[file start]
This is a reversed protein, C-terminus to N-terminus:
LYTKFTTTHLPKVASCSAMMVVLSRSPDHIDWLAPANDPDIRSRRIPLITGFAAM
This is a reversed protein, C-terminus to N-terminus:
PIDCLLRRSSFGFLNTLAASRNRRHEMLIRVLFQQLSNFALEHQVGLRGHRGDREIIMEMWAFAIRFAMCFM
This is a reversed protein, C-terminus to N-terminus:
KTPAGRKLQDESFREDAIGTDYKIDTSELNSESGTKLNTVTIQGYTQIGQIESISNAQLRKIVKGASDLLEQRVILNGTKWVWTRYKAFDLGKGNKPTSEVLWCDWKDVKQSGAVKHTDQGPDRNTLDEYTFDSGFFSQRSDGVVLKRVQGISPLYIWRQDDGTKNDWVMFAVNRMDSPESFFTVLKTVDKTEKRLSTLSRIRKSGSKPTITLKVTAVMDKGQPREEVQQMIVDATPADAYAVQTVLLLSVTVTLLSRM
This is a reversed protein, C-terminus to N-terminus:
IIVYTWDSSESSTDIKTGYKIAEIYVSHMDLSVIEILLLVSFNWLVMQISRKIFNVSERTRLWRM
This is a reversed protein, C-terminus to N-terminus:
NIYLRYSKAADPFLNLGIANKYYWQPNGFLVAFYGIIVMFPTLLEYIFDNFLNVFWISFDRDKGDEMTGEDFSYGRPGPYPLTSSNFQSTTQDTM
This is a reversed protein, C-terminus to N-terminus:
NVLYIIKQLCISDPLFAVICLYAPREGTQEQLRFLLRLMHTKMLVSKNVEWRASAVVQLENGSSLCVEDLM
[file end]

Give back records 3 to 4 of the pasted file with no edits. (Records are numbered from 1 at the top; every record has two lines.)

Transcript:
This is a reversed protein, C-terminus to N-terminus:
KTPAGRKLQDESFREDAIGTDYKIDTSELNSESGTKLNTVTIQGYTQIGQIESISNAQLRKIVKGASDLLEQRVILNGTKWVWTRYKAFDLGKGNKPTSEVLWCDWKDVKQSGAVKHTDQGPDRNTLDEYTFDSGFFSQRSDGVVLKRVQGISPLYIWRQDDGTKNDWVMFAVNRMDSPESFFTVLKTVDKTEKRLSTLSRIRKSGSKPTITLKVTAVMDKGQPREEVQQMIVDATPADAYAVQTVLLLSVTVTLLSRM
This is a reversed protein, C-terminus to N-terminus:
IIVYTWDSSESSTDIKTGYKIAEIYVSHMDLSVIEILLLVSFNWLVMQISRKIFNVSERTRLWRM